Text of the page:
| Rao: Phased out
New Delhi, April 1: As the Congress leadership unfolded its strategy for the poll challenges ahead with a two-day national convention of grassroots workers and a huge rally last week, one man must have realised how isolated he was.
P.V. Narasimha Rao, who headed the last full-term Congress government at the Centre, was nowhere to be seen — either at the convention or at the Sunday rally at the Ramlila ground.
Not once did any leader, from party chief Sonia Gandhi to the block presidents who addressed the convention, mention the former Prime Minister or his government. It was as if the party had erased from its memory, at least for the time being, that the Rao government existed.
This is despite Rao’s presence at all big party gatherings, including AICC sessions, over the past three years.
Perhaps, for the first time, none of the speakers even found it necessary to mention that it was the Rao government that had initiated the bold economic reforms in 1991. Maybe, it was for tactical or other reasons, but it was also the first instance that the Congress did not remind that it had heralded economic reforms in the country.
But Manmohan Singh, Rao’s finance minister and the person whose name is so closely identified with the reform policies, was among the leaders on the dais at both the convention and the rally.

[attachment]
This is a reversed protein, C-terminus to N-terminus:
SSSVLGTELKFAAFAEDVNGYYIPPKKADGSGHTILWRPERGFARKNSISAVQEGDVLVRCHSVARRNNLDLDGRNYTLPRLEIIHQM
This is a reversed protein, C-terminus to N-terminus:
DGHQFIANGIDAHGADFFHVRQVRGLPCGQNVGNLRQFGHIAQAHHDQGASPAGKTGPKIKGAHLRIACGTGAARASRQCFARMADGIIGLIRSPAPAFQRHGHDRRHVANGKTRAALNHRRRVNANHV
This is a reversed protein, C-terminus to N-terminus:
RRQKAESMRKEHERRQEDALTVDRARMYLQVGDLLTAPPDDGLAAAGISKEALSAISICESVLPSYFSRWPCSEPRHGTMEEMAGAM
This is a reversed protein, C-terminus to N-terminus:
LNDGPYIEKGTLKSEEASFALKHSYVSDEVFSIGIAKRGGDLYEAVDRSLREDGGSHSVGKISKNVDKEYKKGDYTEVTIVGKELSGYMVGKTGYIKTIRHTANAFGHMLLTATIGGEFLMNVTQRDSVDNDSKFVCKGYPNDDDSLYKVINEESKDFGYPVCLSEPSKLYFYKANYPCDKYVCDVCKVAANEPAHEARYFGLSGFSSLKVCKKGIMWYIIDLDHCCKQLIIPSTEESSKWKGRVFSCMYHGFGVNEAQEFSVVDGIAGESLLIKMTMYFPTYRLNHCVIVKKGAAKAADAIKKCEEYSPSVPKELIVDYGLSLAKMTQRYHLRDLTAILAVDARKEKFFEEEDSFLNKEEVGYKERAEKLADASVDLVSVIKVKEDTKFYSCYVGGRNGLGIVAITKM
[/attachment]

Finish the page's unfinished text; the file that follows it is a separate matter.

His prominent place may have been intended as a subtle message — that the party was committed to carrying forward the reform process.
However, what Manmohan said at the convention about economic reform policies rather suggested his transformation as a Congress leader.
In his speech on economic policies, he did not even attempt to spell out how the party intended to approach the reform question at a time when the country is going through a period of change.
On the contrary, the former finance minister started with the virtues of five-year plans and then went on to talk about scams in the stock market and financial institutions.
Manmohan made critical comments on divestment, cheaper price of cars and galloping price of petrol and petroleum products and how the policies underlying these developments were ignoring the central issue of eliminating poverty.
It appeared that the legacy of Rao, his government and his finance minister may not suit the party at this critical stage as it tries to regain political ground at the national level.
It also underlines something else: that the Congress has matured as an Opposition party.
Perhaps, this is the reason why the party leadership has adopted Rao’s 1992 Tirupati AICC session slogan — “Desh bachao, desh banao” — for the coming electoral battles, though the Rao government’s legacy has no place.
Sonia ended her address at the Sunday rally at Ramlila maidan on a similar note: “Desh ko bachayenge aur desh ko banayenge.”